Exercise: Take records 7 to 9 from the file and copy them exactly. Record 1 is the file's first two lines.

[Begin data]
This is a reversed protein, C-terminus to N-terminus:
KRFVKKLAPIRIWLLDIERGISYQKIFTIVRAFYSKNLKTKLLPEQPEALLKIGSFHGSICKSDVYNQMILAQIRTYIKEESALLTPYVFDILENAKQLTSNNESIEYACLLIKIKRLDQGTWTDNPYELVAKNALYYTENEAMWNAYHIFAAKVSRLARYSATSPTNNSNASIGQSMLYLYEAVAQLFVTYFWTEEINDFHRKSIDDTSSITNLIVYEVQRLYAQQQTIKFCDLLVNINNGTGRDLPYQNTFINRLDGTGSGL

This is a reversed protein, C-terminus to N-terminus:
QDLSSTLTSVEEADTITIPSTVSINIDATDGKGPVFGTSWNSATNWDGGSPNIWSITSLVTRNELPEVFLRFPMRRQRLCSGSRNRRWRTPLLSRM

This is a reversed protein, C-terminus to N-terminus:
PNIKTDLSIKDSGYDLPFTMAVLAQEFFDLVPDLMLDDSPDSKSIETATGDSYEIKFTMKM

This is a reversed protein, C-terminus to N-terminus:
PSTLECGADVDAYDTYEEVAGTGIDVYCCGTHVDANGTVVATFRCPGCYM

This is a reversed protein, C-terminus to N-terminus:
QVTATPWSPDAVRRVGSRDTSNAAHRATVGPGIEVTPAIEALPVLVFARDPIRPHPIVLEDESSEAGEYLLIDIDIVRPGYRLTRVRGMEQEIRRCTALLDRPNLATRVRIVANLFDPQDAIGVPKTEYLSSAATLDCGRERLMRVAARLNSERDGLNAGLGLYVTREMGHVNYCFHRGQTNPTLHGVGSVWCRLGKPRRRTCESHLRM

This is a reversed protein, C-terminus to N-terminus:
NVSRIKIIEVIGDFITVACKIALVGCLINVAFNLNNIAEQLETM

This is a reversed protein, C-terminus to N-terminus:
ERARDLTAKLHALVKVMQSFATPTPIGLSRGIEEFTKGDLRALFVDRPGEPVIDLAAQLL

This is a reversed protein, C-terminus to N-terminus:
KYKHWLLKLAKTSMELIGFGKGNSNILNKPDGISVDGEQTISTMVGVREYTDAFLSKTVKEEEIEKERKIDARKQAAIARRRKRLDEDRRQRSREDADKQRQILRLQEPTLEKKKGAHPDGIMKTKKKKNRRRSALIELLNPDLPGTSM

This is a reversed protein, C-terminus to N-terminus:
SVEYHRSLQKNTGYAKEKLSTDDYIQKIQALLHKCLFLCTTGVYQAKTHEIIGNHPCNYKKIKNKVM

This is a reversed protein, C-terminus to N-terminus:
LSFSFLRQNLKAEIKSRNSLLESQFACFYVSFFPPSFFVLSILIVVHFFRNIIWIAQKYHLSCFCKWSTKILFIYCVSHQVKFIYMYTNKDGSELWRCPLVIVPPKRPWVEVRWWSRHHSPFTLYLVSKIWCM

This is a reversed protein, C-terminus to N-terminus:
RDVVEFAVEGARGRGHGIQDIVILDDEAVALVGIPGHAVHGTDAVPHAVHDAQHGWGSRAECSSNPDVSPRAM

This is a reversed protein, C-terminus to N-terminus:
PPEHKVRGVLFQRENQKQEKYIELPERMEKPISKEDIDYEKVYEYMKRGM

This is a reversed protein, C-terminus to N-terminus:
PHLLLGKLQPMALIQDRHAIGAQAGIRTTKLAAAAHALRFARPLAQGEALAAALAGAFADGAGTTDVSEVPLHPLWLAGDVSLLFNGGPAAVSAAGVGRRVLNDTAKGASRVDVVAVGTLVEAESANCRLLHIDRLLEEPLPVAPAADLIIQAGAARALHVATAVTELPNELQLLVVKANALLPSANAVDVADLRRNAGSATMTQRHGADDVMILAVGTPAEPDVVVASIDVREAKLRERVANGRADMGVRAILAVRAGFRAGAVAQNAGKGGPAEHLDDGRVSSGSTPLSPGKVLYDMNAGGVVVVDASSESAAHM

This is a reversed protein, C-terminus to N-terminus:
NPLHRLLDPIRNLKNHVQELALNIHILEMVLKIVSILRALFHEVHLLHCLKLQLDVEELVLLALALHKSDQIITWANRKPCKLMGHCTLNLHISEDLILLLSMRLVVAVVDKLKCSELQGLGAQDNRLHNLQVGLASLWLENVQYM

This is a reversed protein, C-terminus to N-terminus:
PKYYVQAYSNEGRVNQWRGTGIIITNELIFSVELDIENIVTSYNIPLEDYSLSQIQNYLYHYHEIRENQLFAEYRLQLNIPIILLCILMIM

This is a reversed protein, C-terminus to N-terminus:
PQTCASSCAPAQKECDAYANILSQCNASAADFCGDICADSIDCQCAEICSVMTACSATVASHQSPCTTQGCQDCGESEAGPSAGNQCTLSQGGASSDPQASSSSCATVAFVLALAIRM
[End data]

This is a reversed protein, C-terminus to N-terminus:
ERARDLTAKLHALVKVMQSFATPTPIGLSRGIEEFTKGDLRALFVDRPGEPVIDLAAQLL

This is a reversed protein, C-terminus to N-terminus:
KYKHWLLKLAKTSMELIGFGKGNSNILNKPDGISVDGEQTISTMVGVREYTDAFLSKTVKEEEIEKERKIDARKQAAIARRRKRLDEDRRQRSREDADKQRQILRLQEPTLEKKKGAHPDGIMKTKKKKNRRRSALIELLNPDLPGTSM

This is a reversed protein, C-terminus to N-terminus:
SVEYHRSLQKNTGYAKEKLSTDDYIQKIQALLHKCLFLCTTGVYQAKTHEIIGNHPCNYKKIKNKVM